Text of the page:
Sunday, June 11, 2006

DO WE COLOR OUR RESPONSE TO CRIME?

It's been a little over a week since seven family members were murdered in a home on the Near Eastside, apparently victims of a robbery. The media reported they were killed execution style, though I am not exactly sure what that means. It doesn't seem to square to me that people being robbed would be killed execution style, particularly when three of them were children. I just assume something else is at play in this tragic episode, something we will later learn.

But the thing that is interesting me about the incident, the news event that surrounded it, and the community response that followed it, is that the victims were a Latino family living in an urban neighborhood. I am wondering what Central Indiana neighbors who are not Latino are thinking about the murders of a Latino family in an inner-city area? Does that fact that the victims were Latino color responses and the conclusions that are drawn? Does the fact that the episode took place in a poor, older neighborhood of the city factor into the way suburban neighbors or folks living at the far reaches of the region react to or think about the event?

Does the current vitriol some Hoosers are spewing against undocumented immigrants play into personal interpretations of and responses to the most heinous murder in Central Indiana in nearly a generation? Would people care or react more strongly if the family were white, or black, or middle class, or living in Carmel or Greenwood? And what if the perpetrator were Latino? Or white?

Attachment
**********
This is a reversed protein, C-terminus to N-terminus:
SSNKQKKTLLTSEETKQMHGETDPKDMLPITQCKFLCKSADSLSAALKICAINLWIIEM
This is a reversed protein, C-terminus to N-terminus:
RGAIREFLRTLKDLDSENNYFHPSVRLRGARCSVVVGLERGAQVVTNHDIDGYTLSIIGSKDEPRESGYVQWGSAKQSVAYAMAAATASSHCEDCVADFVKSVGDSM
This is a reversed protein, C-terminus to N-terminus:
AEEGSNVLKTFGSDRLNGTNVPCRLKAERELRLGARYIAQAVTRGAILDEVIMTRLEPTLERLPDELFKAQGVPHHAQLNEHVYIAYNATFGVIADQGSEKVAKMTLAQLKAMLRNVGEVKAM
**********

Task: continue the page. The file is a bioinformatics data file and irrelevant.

I don't know the answers to these questions. I just think about them. I hope were aren't letting race and/or class factor into our care about what happens in terms of crime and safety in Central Indiana. From a study I helped conduct a few years ago regarding the perceptions and realities of crime in Central Indiana, I do know that race, class, and geography within the region are factors in the manner in which crimes are reported in the media.

My heart goes out to all the family members of these neighbors who were slain. I want for them the fairest and best possible responses in follow-up from the community's resources.

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